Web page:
Thar She Goes: A Lady in Nairobi

There’s been enough of poetic prose spilt on the languid art of vagabonding. Hemingway, Kerouac, and Frost have the grit, beauty and mystique of the road firmly covered. So without even attempting to add my name to that pile let me just say this: sometimes a lady needs to get the fuck out of town.  Read More Thar She Goes: A Lady in Nairobi

Killing the Revolution: One Woman at a Time

[TW for the discussion of Sexual Assault] “These girls who were detained were not like your daughter or mine,” an unidentified general was quoted as saying while discussing the sexual assault of seven women at a  military prison in Northeast Cairo.

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About A Bomb

When reading Middle Eastern news, one must always ask themselves this question, “Who will get rich and who will get hurt?” The answer, though often predictable, gives a clear and concise way to sort through the muck that can be weighed down by the region’s heavy censorship laws and long-winded official reports. Read More About A Bomb

We Can’t all be Gandhi: In Support of Violent Resistance

Want to wear out a metaphor with me? The Arab Spring. It’s turned into Fall, or was it Winter? Or is it now raining blood? Were the leaves falling from the trees of the dictatorships or were the good men and women of the Arab world readying for holiday? Maybe it was the one with armed resistance sharpening it’s #2 pencils for winter exams. Read More We Can’t all be Gandhi: In Support of Violent Resistance

The Culture Shock of Coming Home

I believe it was the evening I found myself standing in the middle of the street, yelling obscenities at passing cars, that I realized a fundamental change had taken place. See in France, the country where I’ve taken up residence for the past few years, the drivers have to stop. If they don’t, that’s a four-point demotion from their licences. Licences are only made up of twelve points, and while I’m no mathematician, I’m pretty sure that’s more points than most care to lose.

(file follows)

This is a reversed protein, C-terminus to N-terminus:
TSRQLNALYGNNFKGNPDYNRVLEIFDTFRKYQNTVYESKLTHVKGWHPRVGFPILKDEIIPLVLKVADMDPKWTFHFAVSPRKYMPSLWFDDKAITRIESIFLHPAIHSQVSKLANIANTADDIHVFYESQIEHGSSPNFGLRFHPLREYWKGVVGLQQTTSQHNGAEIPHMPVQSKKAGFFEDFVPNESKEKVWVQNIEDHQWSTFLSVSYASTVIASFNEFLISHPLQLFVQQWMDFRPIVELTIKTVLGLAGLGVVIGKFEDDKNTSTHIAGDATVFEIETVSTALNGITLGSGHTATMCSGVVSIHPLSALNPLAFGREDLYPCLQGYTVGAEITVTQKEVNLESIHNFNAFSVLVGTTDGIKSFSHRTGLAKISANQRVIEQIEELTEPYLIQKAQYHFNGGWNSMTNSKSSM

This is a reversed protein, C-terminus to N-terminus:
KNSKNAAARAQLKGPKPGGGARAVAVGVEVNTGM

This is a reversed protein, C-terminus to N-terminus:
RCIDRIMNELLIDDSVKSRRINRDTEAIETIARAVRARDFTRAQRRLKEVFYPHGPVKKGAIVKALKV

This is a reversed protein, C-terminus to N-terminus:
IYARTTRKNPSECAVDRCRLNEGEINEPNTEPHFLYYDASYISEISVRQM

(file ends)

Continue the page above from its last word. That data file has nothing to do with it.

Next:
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Egypt: Five Months After Mubarak

It has been five months now since the historic evening where Mubarak stepped down. The revolution sent seismic waves through the Arab world and touched off unrest in Bahrain, Syria, Jordan, Yemen, Oman and even Saudi Arabia. Yet for the many young Egyptians who fought through tear gas, government thugs, bullets and mass arrests, change is coming too slowly to their country. Read More Egypt: Five Months After Mubarak

Actually, Arab

Arabs can be a tricky sort of people. At least if you’re into racial profiling. The trouble lies in the immense spread of geography which contributes to major differences in skin tone and facial features. Go to Sudan and most will assume they are speaking to a black African. But to some Sudanese, they identify primarily as Arab Africans. From Morocco to Syria, the spectrum of appearance plays out almost within its entirety. Like Islam, this cohesive, multi-ethnic layer is something most Arabs, and most Muslims, are incredibly proud of. Read More Actually, Arab

Saudi Women Take The Keys

“My wife is ready to go to prison without fear,” tweeted Mr. Al Qahtani. Meanwhile his wife, Maha, tweeted her adventure of driving down King Fahd Road. “I decided the car was mine,” she wrote. Like many other Saudi women, Maha spent Friday the 17th protesting the decades-long ban on women driving within the kingdom. But the women protesting want to make one thing clear: the 17th is not just a day of demonstration, it is the day they kick off civil disobedience, and they’re refusing to let up until the archaic law is lifted. Read More Saudi Women Take The Keys